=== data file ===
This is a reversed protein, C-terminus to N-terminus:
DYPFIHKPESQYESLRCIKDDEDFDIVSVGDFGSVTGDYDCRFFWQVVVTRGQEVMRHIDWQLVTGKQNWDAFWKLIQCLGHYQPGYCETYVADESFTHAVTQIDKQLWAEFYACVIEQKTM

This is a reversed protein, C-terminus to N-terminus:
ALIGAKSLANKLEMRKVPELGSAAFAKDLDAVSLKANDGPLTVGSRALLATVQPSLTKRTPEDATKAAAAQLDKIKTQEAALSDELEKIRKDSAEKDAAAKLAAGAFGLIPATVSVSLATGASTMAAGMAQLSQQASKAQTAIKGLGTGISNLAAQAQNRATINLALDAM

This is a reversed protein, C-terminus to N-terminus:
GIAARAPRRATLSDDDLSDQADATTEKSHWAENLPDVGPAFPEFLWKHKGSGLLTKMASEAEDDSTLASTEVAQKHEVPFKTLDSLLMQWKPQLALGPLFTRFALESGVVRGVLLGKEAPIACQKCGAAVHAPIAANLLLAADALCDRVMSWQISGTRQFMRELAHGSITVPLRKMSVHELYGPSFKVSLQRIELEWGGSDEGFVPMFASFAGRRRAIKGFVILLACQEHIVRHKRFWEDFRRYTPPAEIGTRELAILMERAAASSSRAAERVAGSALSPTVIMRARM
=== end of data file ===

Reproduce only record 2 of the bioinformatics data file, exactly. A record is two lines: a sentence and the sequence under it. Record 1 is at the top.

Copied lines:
This is a reversed protein, C-terminus to N-terminus:
ALIGAKSLANKLEMRKVPELGSAAFAKDLDAVSLKANDGPLTVGSRALLATVQPSLTKRTPEDATKAAAAQLDKIKTQEAALSDELEKIRKDSAEKDAAAKLAAGAFGLIPATVSVSLATGASTMAAGMAQLSQQASKAQTAIKGLGTGISNLAAQAQNRATINLALDAM